Synopses & Reviews
Inventing the Rest of Our Lives
identifies and names a journey and a new stage of life for women over fifty Second Adulthood. This generation of women, 37 million strong, doesn't fit into any of the existing models for women who have fulfilled all the roles already assigned to them daughter, wife, mother, employee, volunteer, all around self-sacrificing nurturer. With a longer life expectancy, a healthier lifestyle, and a first adulthood full of empowerment and experience, they are taking charge.
This new Second Adulthood is a life change that gives women a second chance to grow up again, free of the limitations and expectations of their first adulthoods. Drawing on personal stories, cutting-edge science, up-to-date trend analysis, woman-tested wisdom, and her own brave, sometimes painful, sometimes very funny struggles with life after her fiftieth birthday, Levine shows that Second Adulthood women are not the same women they have been so far, only older; they are really different. At midlife, women really do start to see the world differently, which the latest brain research is proving to be literally true.
From work to love, self-discovery to civic duty, health to economics, Levine examines every aspect of women's lives and shares stories scary, powerful, challenging, joyful of women who have found insights and solutions that work for them. She reports on and explores the phenomenon of "the fertile void," the process of "saying no, and letting go" and the defiance of what she calls "the fuck-you fifties," as well, as the recalibrations of relationships, intimacy, and sense of self that women experience.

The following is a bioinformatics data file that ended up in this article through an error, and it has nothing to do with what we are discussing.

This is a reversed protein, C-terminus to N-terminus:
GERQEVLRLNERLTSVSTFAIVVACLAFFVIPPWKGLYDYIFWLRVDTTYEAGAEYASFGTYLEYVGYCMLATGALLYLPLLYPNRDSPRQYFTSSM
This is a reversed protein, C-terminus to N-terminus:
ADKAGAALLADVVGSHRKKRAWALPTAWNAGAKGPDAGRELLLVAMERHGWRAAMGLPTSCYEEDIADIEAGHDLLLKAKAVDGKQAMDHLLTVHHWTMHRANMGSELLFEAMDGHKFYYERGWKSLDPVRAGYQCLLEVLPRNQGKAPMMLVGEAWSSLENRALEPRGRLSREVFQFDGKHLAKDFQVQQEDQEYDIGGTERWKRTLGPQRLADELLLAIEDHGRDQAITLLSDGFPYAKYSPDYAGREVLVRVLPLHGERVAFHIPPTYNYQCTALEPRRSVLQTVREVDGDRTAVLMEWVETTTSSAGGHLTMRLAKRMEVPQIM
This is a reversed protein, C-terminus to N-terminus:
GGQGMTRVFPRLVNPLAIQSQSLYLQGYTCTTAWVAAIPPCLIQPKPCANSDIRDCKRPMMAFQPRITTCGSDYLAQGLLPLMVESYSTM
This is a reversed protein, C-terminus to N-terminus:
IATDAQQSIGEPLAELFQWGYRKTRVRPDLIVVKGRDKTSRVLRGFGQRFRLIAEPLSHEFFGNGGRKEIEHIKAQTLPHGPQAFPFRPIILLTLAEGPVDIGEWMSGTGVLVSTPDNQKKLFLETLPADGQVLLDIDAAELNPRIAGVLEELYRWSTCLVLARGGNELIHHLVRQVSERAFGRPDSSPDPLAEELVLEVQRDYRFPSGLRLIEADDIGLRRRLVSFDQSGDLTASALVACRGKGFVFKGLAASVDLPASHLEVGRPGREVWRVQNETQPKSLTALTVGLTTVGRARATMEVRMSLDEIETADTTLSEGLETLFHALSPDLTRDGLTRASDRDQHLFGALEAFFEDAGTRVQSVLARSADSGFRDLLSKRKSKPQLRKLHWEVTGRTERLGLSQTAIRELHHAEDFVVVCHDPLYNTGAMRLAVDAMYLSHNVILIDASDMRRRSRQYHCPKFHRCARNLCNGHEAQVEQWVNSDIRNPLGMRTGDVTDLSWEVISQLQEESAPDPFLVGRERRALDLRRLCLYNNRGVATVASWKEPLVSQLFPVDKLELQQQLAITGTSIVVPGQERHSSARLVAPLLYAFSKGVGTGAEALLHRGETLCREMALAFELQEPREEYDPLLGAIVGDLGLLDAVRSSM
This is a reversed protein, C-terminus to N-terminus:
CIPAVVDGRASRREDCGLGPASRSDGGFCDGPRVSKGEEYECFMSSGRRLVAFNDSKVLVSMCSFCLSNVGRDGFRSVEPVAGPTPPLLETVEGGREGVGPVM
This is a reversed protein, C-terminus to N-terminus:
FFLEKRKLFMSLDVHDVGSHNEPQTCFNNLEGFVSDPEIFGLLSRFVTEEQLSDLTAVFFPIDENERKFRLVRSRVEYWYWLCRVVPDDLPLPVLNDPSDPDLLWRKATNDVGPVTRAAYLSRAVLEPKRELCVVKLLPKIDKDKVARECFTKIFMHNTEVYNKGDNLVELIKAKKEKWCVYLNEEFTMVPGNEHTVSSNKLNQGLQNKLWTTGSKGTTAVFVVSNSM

Inventing the Rest of Our Lives doesn't read like a health guide or a careerguide or a therapy guide, though it tackles all these issues. What it does do is offer role models and a roadmap for a journey that without the kind of awareness this book engenders can make freedom feel like chaos and promise feel like wishful thinking. It's a companion and a handbook that helps readers explore this new frontier and find their own answers to the three big questions each woman wrestles with What matters? What works? What's next?
"Levine has a message for aging boomer women: if you're feeling out of sorts, confused, in a rut, there's nothing wrong with you: you're just entering your 'Second Adulthood,' a time, she says, when women can remake themselves. Levine, Ms. magazine's editor for 17 years and now a contributor to More magazine (and author of Father Courage: What Happens When Men Put Family First), draws on the latest research on hormonal and other physical changes women begin to go through in their 40s, and draws on 50 in-depth interviews she conducted with women in their middle years to show how they can improve their lives. Levine's subjects describe a time of confusion (the 'fertile void') that led them to re-sort their lives, revise priorities and make new decisions about work and intimate relationships. Samantha, for example, left an alcoholic husband after decades of marriage. Joanie, a traditional wife and mother, renegotiated her marriage and bought herself an apartment in New York City, becoming a fund-raiser for a dance company. Although Levine did interview some women with fewer economic resources and she discusses the importance of financial planning, much of the self-discovery stories will resonate best with women who are financially comfortable. Her gung-ho go-rappelling-off-the-mountain tone may grate on some women while inspiring others." Publishers Weekly (Copyright 2004 Reed Business Information, Inc.)